A crowdfunding campaign to raise £25,000 for a High Court hearing into the death of a nine-year-old asthmatic girl who lived next to the polluted South Circular Road at Hither Green has hit its target.
The success means Rosamund Kissi-Debrah will be able to make a case to the High Court to grant a new inquest into her daughter’s Ella death in 2013.
Kissi-Debrah was given permission to apply for a new inquest into Ella’s death after she delivered a 100,000-signature petition to attorney general Geoffrey Cox calling. It came as research showed showed Ella’s frequent hospital admissions coincided with spikes in illegal levels of air pollution around her home, 25 metres from the A205 at Brownhill Road, Catford.
Her lawyers say the original inquest, held in 2014, did not investigate the potential impact of air pollution, with the cause of Ella’s asthma never established.
Ella’s mother said she was “exhausted” after hitting the £25k mark but was full of thanks to the 1,093 people who had donated, many giving £5 or £10. It showed the cause was meaningful to a many people who had contributed what they could, she said.
Further donations are welcome and will go towards legal costs which are expected to be more than £25,000, she said.
But finding answers and pushing politicians to consider the effects of air pollution weighed heavily on her shoulders, she said.
Kissi-Debrah – who is also standing for the London Assembly next year for the Green Party in Greenwich and Lewisham – said: “But who else was going to do this? Who else is able to communicate this? 15th February is the anniversary of her death, and before that we had her birthday so we know her anniversary is coming up.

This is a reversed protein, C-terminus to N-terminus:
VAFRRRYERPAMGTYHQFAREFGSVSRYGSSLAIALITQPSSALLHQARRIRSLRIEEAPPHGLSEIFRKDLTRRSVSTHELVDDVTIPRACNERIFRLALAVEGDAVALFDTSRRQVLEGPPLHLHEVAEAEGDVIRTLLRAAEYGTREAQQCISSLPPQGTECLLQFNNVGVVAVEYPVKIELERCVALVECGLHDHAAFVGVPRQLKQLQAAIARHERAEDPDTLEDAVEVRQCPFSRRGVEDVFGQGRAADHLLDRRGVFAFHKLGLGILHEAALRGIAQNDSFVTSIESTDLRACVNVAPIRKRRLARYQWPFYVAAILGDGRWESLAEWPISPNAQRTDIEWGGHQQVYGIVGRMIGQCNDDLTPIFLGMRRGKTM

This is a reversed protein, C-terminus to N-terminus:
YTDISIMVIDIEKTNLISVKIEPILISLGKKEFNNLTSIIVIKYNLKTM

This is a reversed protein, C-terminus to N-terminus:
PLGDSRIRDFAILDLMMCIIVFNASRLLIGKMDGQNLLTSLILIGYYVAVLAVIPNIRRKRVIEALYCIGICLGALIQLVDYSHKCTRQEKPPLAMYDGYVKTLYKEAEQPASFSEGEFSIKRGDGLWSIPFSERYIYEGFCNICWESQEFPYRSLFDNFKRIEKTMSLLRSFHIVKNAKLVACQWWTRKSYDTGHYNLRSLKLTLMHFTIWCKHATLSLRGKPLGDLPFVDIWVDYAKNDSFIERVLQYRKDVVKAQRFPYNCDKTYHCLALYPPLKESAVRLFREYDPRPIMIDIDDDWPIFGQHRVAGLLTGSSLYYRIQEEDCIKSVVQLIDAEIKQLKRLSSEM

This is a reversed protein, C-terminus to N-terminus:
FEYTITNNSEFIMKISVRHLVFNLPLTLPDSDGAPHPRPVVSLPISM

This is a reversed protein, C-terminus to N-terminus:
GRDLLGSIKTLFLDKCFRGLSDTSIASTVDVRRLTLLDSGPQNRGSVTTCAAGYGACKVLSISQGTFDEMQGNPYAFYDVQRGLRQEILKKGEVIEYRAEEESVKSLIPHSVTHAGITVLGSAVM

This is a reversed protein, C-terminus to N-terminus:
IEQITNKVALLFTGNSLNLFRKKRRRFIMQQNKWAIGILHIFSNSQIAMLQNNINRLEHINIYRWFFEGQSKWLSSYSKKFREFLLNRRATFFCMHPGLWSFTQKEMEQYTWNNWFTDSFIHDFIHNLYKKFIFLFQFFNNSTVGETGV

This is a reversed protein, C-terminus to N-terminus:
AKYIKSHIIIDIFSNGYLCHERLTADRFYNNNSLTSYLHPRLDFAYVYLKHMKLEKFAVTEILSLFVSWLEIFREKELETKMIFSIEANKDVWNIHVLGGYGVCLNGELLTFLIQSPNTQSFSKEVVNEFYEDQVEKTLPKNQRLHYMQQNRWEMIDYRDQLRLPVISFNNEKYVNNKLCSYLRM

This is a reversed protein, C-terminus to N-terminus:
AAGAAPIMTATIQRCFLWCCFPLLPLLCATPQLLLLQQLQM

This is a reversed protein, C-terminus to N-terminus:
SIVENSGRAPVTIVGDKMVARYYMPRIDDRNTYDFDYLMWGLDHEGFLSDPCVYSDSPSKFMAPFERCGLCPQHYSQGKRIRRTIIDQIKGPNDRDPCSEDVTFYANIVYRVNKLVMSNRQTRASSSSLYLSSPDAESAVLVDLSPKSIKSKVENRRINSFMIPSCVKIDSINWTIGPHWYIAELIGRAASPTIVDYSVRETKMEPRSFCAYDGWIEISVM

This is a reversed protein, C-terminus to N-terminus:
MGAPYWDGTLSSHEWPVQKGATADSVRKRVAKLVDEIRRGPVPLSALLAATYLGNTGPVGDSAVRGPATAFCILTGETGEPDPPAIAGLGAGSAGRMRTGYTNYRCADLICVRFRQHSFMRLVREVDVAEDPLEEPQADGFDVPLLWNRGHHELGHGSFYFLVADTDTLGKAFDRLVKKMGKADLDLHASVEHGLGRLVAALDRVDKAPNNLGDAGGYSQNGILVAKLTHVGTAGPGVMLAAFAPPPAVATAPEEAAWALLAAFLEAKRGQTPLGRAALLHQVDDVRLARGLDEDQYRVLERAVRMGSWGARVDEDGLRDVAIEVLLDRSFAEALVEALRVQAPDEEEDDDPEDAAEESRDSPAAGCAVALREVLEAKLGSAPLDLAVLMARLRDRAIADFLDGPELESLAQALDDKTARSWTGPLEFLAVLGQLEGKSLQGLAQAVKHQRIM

“It was good to hit the target, but the anniversary always hangs heavy, it is a heavy day we dread.”
Ella died in February 2013 from acute respiratory failure after years of coughing fits and seizures, and 27 visits to hospital.
A report, obtained in April 2018, said air pollution levels at the Catford monitoring station one mile from Ella’s home “consistently” exceeded lawful EU limits over the three years prior to her death.
Lawyers will make their case to the High Court before 18 February, asking that the original inquest is quashed on the basis of new evidence, she said.
But for the moment Kissi-Debrah is “praying what happened to Ella doesn’t happen to other children” and hopes Ella’s story is spread far and wide to spread awareness of the effects of air pollution.
“Lewisham has the second highest rate of admissions for asthma [in London] only beaten by Croydon,” she said.
“We need to see action.”
You can donate to the crowdfunder at http://www.crowdjustice.com/case/airpollution/.
Bridie Witton is the Local Democracy Reporter for Lewisham. The Local Democracy Reporter Service is a BBC-funded initiative to ensure councils are covered properly in local media.
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